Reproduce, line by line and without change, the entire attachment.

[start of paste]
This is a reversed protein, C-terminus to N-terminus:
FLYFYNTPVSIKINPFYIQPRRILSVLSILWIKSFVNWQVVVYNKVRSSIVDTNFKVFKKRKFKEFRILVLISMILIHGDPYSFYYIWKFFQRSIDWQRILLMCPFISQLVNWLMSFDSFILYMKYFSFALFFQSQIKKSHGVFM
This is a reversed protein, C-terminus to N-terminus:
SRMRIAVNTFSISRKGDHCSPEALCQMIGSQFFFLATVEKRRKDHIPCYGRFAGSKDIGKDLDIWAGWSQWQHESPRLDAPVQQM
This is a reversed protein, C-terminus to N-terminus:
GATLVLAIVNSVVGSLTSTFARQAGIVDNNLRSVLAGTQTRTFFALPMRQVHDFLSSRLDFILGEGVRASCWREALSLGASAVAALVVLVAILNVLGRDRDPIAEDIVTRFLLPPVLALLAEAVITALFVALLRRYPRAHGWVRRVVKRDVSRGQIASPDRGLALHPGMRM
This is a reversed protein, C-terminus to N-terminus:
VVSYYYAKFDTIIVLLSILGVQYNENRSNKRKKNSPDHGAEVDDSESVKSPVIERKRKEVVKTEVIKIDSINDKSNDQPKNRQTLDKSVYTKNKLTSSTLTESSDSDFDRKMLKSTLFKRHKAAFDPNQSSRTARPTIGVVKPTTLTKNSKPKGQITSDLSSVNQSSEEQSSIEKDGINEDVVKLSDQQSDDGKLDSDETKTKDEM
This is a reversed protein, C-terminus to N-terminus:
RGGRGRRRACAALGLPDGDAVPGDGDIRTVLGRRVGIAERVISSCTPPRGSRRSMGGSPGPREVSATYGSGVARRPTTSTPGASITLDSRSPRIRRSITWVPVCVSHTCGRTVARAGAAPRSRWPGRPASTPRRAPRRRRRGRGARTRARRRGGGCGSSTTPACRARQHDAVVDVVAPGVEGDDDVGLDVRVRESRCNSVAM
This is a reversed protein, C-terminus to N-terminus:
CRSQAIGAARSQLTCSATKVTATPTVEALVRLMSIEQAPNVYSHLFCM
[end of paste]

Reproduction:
This is a reversed protein, C-terminus to N-terminus:
FLYFYNTPVSIKINPFYIQPRRILSVLSILWIKSFVNWQVVVYNKVRSSIVDTNFKVFKKRKFKEFRILVLISMILIHGDPYSFYYIWKFFQRSIDWQRILLMCPFISQLVNWLMSFDSFILYMKYFSFALFFQSQIKKSHGVFM
This is a reversed protein, C-terminus to N-terminus:
SRMRIAVNTFSISRKGDHCSPEALCQMIGSQFFFLATVEKRRKDHIPCYGRFAGSKDIGKDLDIWAGWSQWQHESPRLDAPVQQM
This is a reversed protein, C-terminus to N-terminus:
GATLVLAIVNSVVGSLTSTFARQAGIVDNNLRSVLAGTQTRTFFALPMRQVHDFLSSRLDFILGEGVRASCWREALSLGASAVAALVVLVAILNVLGRDRDPIAEDIVTRFLLPPVLALLAEAVITALFVALLRRYPRAHGWVRRVVKRDVSRGQIASPDRGLALHPGMRM
This is a reversed protein, C-terminus to N-terminus:
VVSYYYAKFDTIIVLLSILGVQYNENRSNKRKKNSPDHGAEVDDSESVKSPVIERKRKEVVKTEVIKIDSINDKSNDQPKNRQTLDKSVYTKNKLTSSTLTESSDSDFDRKMLKSTLFKRHKAAFDPNQSSRTARPTIGVVKPTTLTKNSKPKGQITSDLSSVNQSSEEQSSIEKDGINEDVVKLSDQQSDDGKLDSDETKTKDEM
This is a reversed protein, C-terminus to N-terminus:
RGGRGRRRACAALGLPDGDAVPGDGDIRTVLGRRVGIAERVISSCTPPRGSRRSMGGSPGPREVSATYGSGVARRPTTSTPGASITLDSRSPRIRRSITWVPVCVSHTCGRTVARAGAAPRSRWPGRPASTPRRAPRRRRRGRGARTRARRRGGGCGSSTTPACRARQHDAVVDVVAPGVEGDDDVGLDVRVRESRCNSVAM
This is a reversed protein, C-terminus to N-terminus:
CRSQAIGAARSQLTCSATKVTATPTVEALVRLMSIEQAPNVYSHLFCM